K is for King
In the Divine Alphabet, K is for King. God is our king, and it’s no metaphor. That is to say, he’s not “like” a king, but he really is one.
The kingship of God is manifest in his authority over his people. The other nations had their human kings. By unique contrast, Israel was to have no king, because her king was the Lord. He was hers, and she belonged to him.
There are three elements to this.
First, the Lord saves his people. He goes to battle for them and wins them victory over their enemies. Which is to say, the Lord has real power, effective power that is capable of protection.
Second, the Lord judges his people. This is present tense, on-going, something that happens every day. That marvelous verse from Psalm 7 speaks of this: “God is a righteous Judge, strong, and patient; and God is provoked every day.” That’s the traditional Prayer Book version; the 1979 clarifies it: “God is a righteous judge; God sits in judgment every day.” But we must not forget that injustice does indeed “provoke” God!
Third, the Lord gives an identity to his people. This is, first in the Scriptures, the promise of land. But it is also the Law, which forms Israel’s identity after she, through her unrighteousness, has been punished and removed from the land. Most deeply, the Lord is himself the identity of his people.
Kingship—or political rule more broadly—is important to us. Jesus’ work was the work of a king. He saves his people. He provides true judgment. He gives us our identity. The feast of Christ the King, added to the Christian calendar only in the 20th century, is not an abstraction or a diversion, but is true to the heart of the gospel.
As Paul and others work it out in the New Testament, it means that we live in a state of dual citizenship. We belong to God, but we are also, say, Americans (or Texans or Canadians, etc.), and that is an important, indeed eternal, part of our identity. (Nations are to be redeemed as well as individuals, and at the end nations are to come in humility before the throne of the Lamb.) But we are first of all citizens of God’s kingdom.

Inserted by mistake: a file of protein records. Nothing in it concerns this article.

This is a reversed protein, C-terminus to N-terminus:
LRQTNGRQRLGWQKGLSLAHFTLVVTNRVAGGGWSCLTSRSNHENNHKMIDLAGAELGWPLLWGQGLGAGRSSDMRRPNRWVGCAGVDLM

Oliver O’Donovan points out that the second element of political authority—the execution of judgment—is what God has given to the political powers of this world. They are to execute judgment in humble acknowledgment of God’s higher and full political authority. The political powers of this world are not in the end to be the guarantors of our safety nor the source of our ultimate identity. Our safety, and our identity, is secured in God in Christ, and that is true whether we speak of individuals such as Victor or Maria, or political realities such as Navaho or Britain.
---. On the Web. I am to preach at the traditional online service this Sunday, June 28, at Church of the Incarnation in Dallas. The 11:15 a.m. service will be live-streamed and also on the website for later viewing/listening at incarnation.org.
Thanks to a sharp-eyed reader who caught an error in last week’s column. I spoke of Isaac wrestling all night with God. It was of course Isaac’s son, Jacob, who did that. I imagine that Isaac, whose name means “he laughs,” is bemused by this mix-up.
Finally, in the Shameless Commerce Department: Friendship: The Heart of Being Human by yours truly is to be released mid-July. The usual on-line monoliths seem to be offering a pre-publication discount for electronic versions (e.g. Kindle). And christianbook.com, the website of a company formerly known as CBD (before those letters became famous for something else), has the paperback at a discount.
I’ve been waiting for years to refer to “a company formerly known as CBD.” Christian Book Distributors was around before the Internet. Their newsprint catalogues were frequent arrivals in all our mailboxes at seminary. I’m glad they’re still around, even if they no longer promote themselves as cbd.com.